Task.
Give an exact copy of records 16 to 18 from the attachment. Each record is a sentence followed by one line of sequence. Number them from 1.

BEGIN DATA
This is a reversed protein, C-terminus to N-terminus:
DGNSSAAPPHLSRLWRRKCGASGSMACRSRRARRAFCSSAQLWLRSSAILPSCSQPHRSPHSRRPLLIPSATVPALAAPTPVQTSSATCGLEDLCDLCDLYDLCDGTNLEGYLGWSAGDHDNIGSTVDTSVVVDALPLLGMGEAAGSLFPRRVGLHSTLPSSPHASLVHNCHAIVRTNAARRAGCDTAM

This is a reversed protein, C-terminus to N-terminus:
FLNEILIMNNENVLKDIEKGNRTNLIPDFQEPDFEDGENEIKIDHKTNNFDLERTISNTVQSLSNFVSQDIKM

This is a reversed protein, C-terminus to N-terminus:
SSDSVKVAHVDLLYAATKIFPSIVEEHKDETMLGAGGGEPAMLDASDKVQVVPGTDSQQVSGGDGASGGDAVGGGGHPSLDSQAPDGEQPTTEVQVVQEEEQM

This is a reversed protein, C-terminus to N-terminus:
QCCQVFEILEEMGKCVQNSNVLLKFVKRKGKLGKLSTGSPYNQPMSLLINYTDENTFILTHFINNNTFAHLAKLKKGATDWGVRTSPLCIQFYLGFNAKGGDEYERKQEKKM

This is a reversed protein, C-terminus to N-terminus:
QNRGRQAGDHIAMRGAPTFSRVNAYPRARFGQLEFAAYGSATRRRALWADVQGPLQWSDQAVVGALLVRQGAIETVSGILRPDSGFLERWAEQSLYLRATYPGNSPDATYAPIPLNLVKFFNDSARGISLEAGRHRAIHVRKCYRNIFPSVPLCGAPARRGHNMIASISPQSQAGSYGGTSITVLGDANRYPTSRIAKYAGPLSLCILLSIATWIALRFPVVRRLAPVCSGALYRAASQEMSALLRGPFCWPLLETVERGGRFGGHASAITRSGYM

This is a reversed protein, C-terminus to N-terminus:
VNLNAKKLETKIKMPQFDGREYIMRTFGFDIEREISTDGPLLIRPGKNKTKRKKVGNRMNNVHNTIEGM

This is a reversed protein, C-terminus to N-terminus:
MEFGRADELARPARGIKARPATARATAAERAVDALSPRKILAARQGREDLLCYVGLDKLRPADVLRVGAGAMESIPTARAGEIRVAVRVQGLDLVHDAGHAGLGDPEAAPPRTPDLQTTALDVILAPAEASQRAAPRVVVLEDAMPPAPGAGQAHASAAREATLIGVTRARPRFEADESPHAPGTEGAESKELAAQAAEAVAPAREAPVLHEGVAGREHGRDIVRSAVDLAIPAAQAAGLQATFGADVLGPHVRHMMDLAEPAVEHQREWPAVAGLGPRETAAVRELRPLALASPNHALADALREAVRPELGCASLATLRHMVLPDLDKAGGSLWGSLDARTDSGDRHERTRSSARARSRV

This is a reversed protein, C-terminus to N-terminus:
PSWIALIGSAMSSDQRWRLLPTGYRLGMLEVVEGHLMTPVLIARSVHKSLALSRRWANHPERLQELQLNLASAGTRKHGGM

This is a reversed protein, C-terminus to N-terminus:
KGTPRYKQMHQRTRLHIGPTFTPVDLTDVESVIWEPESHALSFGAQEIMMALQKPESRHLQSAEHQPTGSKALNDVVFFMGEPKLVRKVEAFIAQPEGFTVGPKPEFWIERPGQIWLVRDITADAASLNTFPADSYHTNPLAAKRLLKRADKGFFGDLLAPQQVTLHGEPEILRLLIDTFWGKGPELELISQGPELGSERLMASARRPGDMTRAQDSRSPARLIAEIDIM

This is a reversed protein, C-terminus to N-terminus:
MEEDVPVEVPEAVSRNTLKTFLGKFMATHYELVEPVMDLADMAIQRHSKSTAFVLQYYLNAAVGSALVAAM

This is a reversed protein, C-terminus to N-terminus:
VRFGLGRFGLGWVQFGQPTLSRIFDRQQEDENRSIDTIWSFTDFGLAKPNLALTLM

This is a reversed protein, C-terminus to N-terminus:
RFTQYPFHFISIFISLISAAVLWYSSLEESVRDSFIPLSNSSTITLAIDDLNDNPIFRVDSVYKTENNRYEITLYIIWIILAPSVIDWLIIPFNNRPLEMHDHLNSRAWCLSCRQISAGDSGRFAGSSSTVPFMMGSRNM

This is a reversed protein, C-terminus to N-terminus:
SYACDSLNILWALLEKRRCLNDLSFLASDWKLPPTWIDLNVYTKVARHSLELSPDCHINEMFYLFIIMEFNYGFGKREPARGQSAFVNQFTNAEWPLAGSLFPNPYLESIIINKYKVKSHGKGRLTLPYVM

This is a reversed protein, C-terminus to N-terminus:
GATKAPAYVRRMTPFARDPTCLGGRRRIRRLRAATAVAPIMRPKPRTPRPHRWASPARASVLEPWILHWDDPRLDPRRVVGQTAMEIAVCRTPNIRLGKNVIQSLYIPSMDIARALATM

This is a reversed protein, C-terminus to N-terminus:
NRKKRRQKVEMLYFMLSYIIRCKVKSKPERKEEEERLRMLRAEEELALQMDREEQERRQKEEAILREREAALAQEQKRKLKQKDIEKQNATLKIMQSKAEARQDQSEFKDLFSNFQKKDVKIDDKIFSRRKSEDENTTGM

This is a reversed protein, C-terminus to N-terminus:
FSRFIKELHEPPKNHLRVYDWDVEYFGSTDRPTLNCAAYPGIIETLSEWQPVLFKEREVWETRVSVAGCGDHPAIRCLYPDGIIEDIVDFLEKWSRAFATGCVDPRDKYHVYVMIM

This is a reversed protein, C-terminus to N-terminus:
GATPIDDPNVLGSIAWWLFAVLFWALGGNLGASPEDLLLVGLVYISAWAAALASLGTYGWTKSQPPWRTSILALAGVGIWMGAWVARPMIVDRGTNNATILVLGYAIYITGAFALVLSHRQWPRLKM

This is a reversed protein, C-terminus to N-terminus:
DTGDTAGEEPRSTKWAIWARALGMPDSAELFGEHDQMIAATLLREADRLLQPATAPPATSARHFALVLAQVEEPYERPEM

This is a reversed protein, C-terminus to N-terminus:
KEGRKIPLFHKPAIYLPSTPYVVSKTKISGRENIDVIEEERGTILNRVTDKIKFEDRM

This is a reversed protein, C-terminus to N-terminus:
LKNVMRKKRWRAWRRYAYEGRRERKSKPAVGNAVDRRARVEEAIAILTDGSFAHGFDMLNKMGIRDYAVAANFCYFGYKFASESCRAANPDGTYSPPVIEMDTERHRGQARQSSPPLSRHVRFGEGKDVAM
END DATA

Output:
This is a reversed protein, C-terminus to N-terminus:
FSRFIKELHEPPKNHLRVYDWDVEYFGSTDRPTLNCAAYPGIIETLSEWQPVLFKEREVWETRVSVAGCGDHPAIRCLYPDGIIEDIVDFLEKWSRAFATGCVDPRDKYHVYVMIM

This is a reversed protein, C-terminus to N-terminus:
GATPIDDPNVLGSIAWWLFAVLFWALGGNLGASPEDLLLVGLVYISAWAAALASLGTYGWTKSQPPWRTSILALAGVGIWMGAWVARPMIVDRGTNNATILVLGYAIYITGAFALVLSHRQWPRLKM

This is a reversed protein, C-terminus to N-terminus:
DTGDTAGEEPRSTKWAIWARALGMPDSAELFGEHDQMIAATLLREADRLLQPATAPPATSARHFALVLAQVEEPYERPEM